M&M’s made the unexpected announcement this week that it would put a pause on its “beloved” mascots after the characters had become caught up in the culture wars.
“America, let’s talk,” began the statement.
“In the last year, we’ve made some changes to our beloved spokescandies. We weren’t sure if anyone would even notice. And we definitely didn’t think it would break the internet. But now we get it – even a candy’s shoes can be polarising. Which was the last thing M&M’s wanted since we’re all about bringing people together.”
The changes M&M’s parent company, Mars, was referring to include the launch of its first new spokescandy in a decade. M&M’s introduced the purple character, “designed to represent acceptance and inclusivity”, in September 2022.
The purple character followed a makeover of the original crew in January 2022. As part of M&M’s effort to “create a world where everyone feels like they belong”, the two “female” characters were given more sensible shoes, among other changes.
These “woke” new mascots provoked outrage from some corners of the Right in the US and abroad. Fox News host Tucker Carlson waged war on the mascots with whole news segments dedicated to criticising the updates.
With the announcement that the mascots are being dropped this week, it seems Mars has resigned in the face of these controversies.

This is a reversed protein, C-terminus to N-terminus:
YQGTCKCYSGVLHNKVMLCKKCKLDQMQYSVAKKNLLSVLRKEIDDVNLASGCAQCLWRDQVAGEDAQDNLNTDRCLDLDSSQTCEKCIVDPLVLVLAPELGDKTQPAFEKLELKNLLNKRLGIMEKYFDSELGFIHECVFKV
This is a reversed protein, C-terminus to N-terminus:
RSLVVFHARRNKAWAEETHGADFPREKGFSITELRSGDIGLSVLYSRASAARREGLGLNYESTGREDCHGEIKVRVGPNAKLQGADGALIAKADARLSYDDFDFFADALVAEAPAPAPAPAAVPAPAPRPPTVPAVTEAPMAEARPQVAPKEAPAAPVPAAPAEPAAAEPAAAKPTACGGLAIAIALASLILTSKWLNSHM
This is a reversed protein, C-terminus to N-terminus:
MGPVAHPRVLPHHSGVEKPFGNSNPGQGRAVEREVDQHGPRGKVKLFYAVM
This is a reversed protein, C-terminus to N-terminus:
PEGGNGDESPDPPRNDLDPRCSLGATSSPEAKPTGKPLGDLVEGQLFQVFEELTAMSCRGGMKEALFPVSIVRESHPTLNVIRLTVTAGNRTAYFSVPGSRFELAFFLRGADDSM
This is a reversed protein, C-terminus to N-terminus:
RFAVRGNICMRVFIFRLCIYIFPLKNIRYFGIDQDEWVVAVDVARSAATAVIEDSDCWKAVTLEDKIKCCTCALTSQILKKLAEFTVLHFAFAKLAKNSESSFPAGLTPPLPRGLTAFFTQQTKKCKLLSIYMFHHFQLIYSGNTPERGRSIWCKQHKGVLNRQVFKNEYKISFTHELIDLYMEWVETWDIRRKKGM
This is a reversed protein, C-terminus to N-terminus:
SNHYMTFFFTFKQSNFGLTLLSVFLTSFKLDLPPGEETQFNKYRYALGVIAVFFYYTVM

“We have decided to take an indefinite pause from the spokescandies,” the company’s statement continues.
“In their place, we are proud to introduce a spokesperson American can agree on: the beloved Maya Rudolph. We are confident Ms. Rudolph will champion the power of fun to create a world where everyone feels they belong.”
The origins of M&M’s mascots
BBDO is credited with creating the original crew of Red, Yellow, Blue, and Green anthropomorphised M&M’s in the 1990s. Susan Credle was Creative Partner at the time, and has written about BBDO’s desire to transform the ordinary confectionary brand in the consumer imagination.
“As we and the team established and developed each of the M&M’s characters, we were always guided by one goal: to make people believe that the characters were real,” she writes.
These personalities were a marketing success story, embedding themselves in popular culture and persisting for nearly three decades.
Now it seems the mascots have gone the way of the gas stove, caught in the crossfire of the culture wars.
Who knows if they’ll make their return, or whether we will ever be ready to handle chocolates with legs, arms, faces and shoes once again.